ISA urges biodiesel tax credit extension02/26/2019 | Biodiesel, Soybean News, Economics
By Bethany Baratta, ISA senior writer
Iowa’s booming biodiesel industry not only supports the soybean industry, but also the state’s economy and Iowa’s livestock sector. However, an expired tax credit hinders growth in production of the homegrown fuel and threatens those other ancillary benefits.
The biodiesel tax credit has been issued previously to provide a $1-per-gallon credit to blenders in the state which blend biodiesel with petroleum. But the tax credit has expired and was not included in the House’s government funding bill. Iowa Soybean Association (ISA)farmer leaders and staff have been visiting with senators and members of Congress to urge an extension of the biodiesel tax credit, which they say provides some certainty for Iowa’s farmers and blenders.
“The biodiesel tax credit is essential for industry growth and prosperity,” says Michael Dolch, director of public affairs for ISA. “Without action on the expired tax credit, biodiesel producers are forced to shelve capital investment and long-term planning — some are purchasing less feedstock because of the uncertainty. As a primary supplier, this puts soybean farmers at a disadvantage.”
The biodiesel tax credit extension would ideally include a one-year retroactive extension and a 7-year prospective extension, says Grant Kimberley, executive director of the Iowa Biodiesel Board and director of market development for ISA.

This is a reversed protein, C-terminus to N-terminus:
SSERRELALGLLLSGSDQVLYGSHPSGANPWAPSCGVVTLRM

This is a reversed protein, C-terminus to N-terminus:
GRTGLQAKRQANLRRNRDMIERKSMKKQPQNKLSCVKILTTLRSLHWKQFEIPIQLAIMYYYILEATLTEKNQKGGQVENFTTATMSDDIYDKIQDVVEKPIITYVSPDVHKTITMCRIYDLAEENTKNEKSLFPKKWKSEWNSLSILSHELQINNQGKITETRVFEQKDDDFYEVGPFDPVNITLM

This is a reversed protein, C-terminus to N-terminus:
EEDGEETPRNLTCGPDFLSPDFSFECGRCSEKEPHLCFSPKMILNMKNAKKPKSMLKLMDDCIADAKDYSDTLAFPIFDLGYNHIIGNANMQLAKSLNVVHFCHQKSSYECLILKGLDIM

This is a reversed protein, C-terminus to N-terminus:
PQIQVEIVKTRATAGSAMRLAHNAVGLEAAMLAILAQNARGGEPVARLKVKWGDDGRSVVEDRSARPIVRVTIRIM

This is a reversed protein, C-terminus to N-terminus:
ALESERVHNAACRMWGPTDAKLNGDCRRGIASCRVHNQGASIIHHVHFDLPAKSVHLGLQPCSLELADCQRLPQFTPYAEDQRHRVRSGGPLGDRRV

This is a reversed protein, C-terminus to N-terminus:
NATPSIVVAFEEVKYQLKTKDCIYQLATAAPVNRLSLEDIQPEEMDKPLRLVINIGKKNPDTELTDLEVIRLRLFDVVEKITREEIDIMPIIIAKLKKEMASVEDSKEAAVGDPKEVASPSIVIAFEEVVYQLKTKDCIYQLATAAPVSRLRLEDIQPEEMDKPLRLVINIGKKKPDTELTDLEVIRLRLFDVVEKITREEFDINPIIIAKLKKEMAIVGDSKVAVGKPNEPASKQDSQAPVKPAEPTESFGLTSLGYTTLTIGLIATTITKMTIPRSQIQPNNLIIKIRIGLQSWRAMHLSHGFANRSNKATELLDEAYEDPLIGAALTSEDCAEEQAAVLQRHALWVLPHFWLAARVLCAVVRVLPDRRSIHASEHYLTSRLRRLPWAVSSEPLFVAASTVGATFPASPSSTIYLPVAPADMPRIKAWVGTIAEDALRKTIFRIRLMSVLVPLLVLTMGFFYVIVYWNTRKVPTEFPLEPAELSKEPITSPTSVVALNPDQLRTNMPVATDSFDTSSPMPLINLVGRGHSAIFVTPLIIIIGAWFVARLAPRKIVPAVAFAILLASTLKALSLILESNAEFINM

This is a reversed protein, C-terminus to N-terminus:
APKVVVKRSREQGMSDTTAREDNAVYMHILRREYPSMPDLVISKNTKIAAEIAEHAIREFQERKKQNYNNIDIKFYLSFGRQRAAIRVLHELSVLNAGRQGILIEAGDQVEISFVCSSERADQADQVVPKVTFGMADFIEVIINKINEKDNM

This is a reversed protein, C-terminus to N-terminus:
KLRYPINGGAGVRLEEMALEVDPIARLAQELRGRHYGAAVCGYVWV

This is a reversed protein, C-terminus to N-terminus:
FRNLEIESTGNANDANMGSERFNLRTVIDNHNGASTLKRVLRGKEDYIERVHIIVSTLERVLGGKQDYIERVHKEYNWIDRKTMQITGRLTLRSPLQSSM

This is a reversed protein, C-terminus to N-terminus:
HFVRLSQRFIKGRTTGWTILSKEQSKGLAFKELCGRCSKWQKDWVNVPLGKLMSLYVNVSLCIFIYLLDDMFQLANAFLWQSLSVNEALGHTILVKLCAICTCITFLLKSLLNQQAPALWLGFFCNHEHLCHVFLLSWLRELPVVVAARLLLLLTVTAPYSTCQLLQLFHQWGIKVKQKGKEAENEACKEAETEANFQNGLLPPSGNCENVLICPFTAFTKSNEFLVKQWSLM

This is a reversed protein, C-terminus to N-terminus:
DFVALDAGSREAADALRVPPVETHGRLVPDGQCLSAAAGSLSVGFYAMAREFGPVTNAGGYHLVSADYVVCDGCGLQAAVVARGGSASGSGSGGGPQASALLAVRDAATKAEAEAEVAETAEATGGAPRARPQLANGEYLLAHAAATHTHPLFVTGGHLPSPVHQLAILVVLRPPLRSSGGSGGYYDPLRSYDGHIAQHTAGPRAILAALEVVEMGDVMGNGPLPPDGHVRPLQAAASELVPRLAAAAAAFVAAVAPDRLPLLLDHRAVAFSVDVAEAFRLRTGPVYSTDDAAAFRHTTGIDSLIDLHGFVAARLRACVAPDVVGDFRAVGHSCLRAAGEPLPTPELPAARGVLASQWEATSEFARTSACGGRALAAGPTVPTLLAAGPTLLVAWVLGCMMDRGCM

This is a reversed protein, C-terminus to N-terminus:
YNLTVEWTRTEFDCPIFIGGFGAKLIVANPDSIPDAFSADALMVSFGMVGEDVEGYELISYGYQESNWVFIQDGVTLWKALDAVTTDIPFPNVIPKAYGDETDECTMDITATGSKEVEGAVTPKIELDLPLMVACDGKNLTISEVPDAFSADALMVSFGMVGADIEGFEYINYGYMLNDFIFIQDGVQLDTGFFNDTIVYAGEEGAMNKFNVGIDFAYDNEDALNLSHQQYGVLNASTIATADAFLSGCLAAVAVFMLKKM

“We want a multi-year extension because that’s really the only way as an industry you can make a long-term business investment and decision,” Kimberley says.
Previous biodiesel tax credits have shown to help grow the biofuels industry, especially in Iowa. An extension of the tax credits would ensure some certainty for the 11 blenders in the state which produced 365 million gallons of the biofuel last year, Kimberley says.
“The certainty of the tax credits provides an incentive for biodiesel plants, marketers, petroleum distributors — to invest in infrastructure so long-term the industry can be very, very price competitive against petroleum no matter what kind of incentives are out there,” Kimberley says.
An Informa study shows that biodiesel adds 63 cents a bushel to the price of soybeans. Soybean oil is a main ingredient in biodiesel making up over 50 percent of the total feedstock mix, but other agricultural byproducts and co-products like recycled cooking grease, inedible corn oil, canola oil, beef tallow, choice white grease (pork fat), and poultry fat are also used.
Dean Coleman, an ISA member in Humboldt, says the price support the biodiesel tax credit provides help during time of soybean price uncertainty.
“With the ongoing trade dispute with China and the impact that’s had on soybean prices, we can’t afford to lose another 63 cents a bushel,” Coleman says.
He serves on the board for the American Soybean Association and is also a part of the ASA’s transportation, infrastructure and biodiesel task force.
Because of the soybeans crushed as a result of the biodiesel production process, the price of soybean meal is reduced for livestock farmers who use it as a feed ingredient, Coleman points out. An Informa study shows this reduces the price of soybean meal by an average $21 per metric ton.
Iowa’s Congresspeople and Senators have previously said they were supportive of the tax credit, but with no extension in sight, Iowa soybean farmers continue to stress the importance of the issue.
Visiting Washington, D.C., recently, Coleman reiterated the importance of the tax credit extension.
“The tax credits help make biodiesel competitive with diesel, and without them, biodiesel plants are not going to be financially viable,” he says.
Kimberley says ISA members are invited to participate in the Iowa Biodiesel Board Day on the Hill, taking place in Des Moines on Thursday, March 7.
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